Thursday, October 31, 2019

Review: Icons Presents

Icons Presents is described as "kind of a sequel to Icons A to Z" and presents "an alphabet soup" of options for Icons Superhero Roleplaying: Assembled Edition. The PDF is 142 pages long, the art is by the awesome Dan Houser and written by Steve Kenson. A PDF of Icons Assembled was given to for review purposes.

I've always been fascinated by Icons and Steve Kenson has, in my opinion, a spiritual successor to TSR's Marvel Super Hero RPG (AKA FASERIP), with Dan Houser's art being truly on point.

Armed Forces and their weaponry are covered in this chapter. We are given stats for vehicles used by Land Forces, Sea Forces, Air Forces, and Special Forces (in this case battlesuits and drones).

Next come Countdown to Doomsday!, which walks you through choosing a your game's Apocalypse. Are you just destroying civilization, life on earth, the earth, or everything? And what motivates your villain? Are they bluffing about what they are willing to do? Are they seeking power by sacrificing countless lives? Are they looking to protect a planet from those who endanger it? Are they simply trying to make sure that no matter what they survive? These questions really help you plan your campaign. There are three chapters to your Doomsday Scenario: the looming threat comes first and allows your heroes to become aware of the threat they are facing. The gathering storm is second and can be the longest of the three chapters, it allows the heroes to beginning fighting the main villain and gain insight into what they are trying to destroy. Finally, the final confrontation is the climax where the heroes make their stand, but will they succeed or fail? Failure is explored in this section and expands on how the heroes can move forward and what they might be able to do to pick of the pieces.

Deities and Demigods explores playing or interacting with the gods and their children. It helps you decide who and what the gods are in your game and then explores appropriate Divine Abilities, including Attributes and the various powers, specialties, and qualities they might have. A template is provided as a basis for a god. The differences between demi-gods, divine heroes, divinely empowered and the divinely created are highlighted. And the interaction between god and mortals is explored.

Enemy mine explores the roles of villains. Are they the twisted reflection of a hero, are they equal but opposite to them, the all-important nemesis, or merely an adversary with no restrictions to their theme? Team villains also get spotlighted.

Fists of fury details martial arts and explores if they are Ability or Quality driven, how to use martial art Qualities, explores Maneuvers, explores tactics where the character makes a sacrifice in order to gain a benefit, and presents some martial art Powers.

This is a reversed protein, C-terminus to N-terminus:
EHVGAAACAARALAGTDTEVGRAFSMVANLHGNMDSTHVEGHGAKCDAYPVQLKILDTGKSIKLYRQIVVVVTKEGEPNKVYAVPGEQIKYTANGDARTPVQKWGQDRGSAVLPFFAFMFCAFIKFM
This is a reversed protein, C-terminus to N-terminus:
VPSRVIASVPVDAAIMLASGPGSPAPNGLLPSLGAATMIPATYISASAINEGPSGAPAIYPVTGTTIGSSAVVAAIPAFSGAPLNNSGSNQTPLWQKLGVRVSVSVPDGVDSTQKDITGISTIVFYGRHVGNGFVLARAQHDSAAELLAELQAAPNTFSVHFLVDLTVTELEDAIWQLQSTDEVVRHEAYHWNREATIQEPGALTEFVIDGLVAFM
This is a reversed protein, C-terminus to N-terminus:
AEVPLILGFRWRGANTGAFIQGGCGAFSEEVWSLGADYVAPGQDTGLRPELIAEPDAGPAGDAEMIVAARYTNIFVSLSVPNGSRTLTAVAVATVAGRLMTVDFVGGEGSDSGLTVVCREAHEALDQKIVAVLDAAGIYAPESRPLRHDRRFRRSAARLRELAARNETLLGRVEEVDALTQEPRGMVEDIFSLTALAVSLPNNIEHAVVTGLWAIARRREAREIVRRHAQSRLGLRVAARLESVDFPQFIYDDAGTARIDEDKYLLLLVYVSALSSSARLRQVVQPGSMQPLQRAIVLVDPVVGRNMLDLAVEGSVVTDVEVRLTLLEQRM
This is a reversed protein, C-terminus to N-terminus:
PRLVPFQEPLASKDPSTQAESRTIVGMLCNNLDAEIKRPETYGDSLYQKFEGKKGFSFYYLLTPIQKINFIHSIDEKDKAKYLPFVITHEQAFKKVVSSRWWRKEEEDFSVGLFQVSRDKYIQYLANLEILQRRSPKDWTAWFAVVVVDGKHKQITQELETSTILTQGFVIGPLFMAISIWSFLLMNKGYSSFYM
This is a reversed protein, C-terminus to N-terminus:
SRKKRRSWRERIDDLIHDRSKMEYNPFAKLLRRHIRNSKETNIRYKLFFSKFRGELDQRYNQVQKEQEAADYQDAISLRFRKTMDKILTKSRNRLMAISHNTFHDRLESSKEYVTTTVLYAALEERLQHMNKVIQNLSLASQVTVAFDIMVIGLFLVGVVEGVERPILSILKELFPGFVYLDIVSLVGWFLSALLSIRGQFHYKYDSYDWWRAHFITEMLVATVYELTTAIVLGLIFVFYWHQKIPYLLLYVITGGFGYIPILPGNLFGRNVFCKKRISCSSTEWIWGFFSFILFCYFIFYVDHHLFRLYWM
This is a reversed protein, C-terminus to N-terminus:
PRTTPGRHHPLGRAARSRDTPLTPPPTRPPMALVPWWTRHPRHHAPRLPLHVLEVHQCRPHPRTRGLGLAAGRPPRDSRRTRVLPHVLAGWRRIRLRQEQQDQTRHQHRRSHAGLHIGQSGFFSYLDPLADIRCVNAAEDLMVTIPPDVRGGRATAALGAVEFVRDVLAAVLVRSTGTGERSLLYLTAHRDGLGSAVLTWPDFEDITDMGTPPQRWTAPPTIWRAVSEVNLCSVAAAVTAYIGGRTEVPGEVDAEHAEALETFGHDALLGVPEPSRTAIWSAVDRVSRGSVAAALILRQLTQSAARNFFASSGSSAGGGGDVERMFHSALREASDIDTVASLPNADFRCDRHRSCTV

Icons of infamy presents how to run the bad guys in your campaign. Have all the heroes been defeated and it requires the villains to step up and fight the good fight? And if they win will they continue to work together? Or would you like to run a game inspired by Suicide Squad? Are the new heroes in town really villains in disguise like Marvel Comics' Thunderbolts? Have you ever wanted to be a part of a villain school like the Hellions in the X-Men universe? Are you the type of villain that would help going after worse villains? Is your hero posing as a villain to get on the inside of a sinister team or organization? Or have your heroes been wrongly dubbed outlaws and have to operate illegally to prove their innocence? All of these scenarios are covered in this chapter.

Minions and Masterminds outlines different ways to treat henchman, rivals, masterminds, and menaces within the Icons rules.

Panels vs pages give advice on how to tell your stories, including help with advanced techniques such  as flashbacks, foreshadowing, interludes, retcons. There are also some great tips on handling events, arcs, and even imaginary stories in your campaign.

Situational qualifiers covers Advantages, Trouble, Limited Qualifiers, Place-Based Qualifiers, Time-Based Qualifiers, Status-Based Qualifiers and how to handle Qualities in play.

The space patrol explores handling sci-fi settings such as DC's Tommy Tomorrow or cosmic police al a the Green Lantern Corps.

Sword and sorcery handles using Icons for a fantasy game or moving your heroes to a fantasy setting. New character creation options are presented and common fantasy monsters are presented.

Taking initiative gives new options including variant Abilities for initiative, rolling for initiative each round, who goes first, declared actions, round robin initiative, card-based initiative, bidding for initiative, tiered initiative, and one-shot conflicts.

Tell me the odds presents the dice probabilities of Icons and presents several dice rolling variants.

The world is mine presents schemes for villains to use and include conquest, extortion, mind control, and altering reality. Then we are presented how to rule the world once your scheme succeeds.

The unobtanium factor explores materials like adamantium, Nth metal, and tritanium that permeate comics. Their properties and origins are explored and several examples are presented.

Vigilantes and Villains concludes the book and coverer street-level heroes, their foes, and the gray areas they face. Additionally, new character creation rules, rules options, and tools of the trade are explored.

There is a lot to love about Icons Presents and I think it can help breathe new life into an existing game or help a fledgling Game Master craft their tale. I heartily recommend it and find it a great expansion for Icons.

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